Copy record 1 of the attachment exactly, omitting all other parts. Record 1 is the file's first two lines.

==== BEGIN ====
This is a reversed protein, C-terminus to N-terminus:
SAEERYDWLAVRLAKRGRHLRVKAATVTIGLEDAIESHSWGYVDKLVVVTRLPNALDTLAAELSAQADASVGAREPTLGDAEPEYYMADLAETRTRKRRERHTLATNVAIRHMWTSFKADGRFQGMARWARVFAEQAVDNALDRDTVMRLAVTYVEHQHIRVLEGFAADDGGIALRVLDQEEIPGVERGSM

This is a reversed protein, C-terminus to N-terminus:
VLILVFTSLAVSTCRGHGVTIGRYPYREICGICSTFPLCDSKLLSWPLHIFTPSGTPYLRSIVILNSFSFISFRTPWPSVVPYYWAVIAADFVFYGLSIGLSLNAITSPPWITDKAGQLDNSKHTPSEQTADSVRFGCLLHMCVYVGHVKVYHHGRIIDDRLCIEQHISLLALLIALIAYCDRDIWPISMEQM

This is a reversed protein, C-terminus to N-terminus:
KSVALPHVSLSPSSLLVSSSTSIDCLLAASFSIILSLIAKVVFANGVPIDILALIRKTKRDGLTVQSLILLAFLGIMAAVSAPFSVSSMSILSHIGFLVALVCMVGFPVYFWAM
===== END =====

This is a reversed protein, C-terminus to N-terminus:
SAEERYDWLAVRLAKRGRHLRVKAATVTIGLEDAIESHSWGYVDKLVVVTRLPNALDTLAAELSAQADASVGAREPTLGDAEPEYYMADLAETRTRKRRERHTLATNVAIRHMWTSFKADGRFQGMARWARVFAEQAVDNALDRDTVMRLAVTYVEHQHIRVLEGFAADDGGIALRVLDQEEIPGVERGSM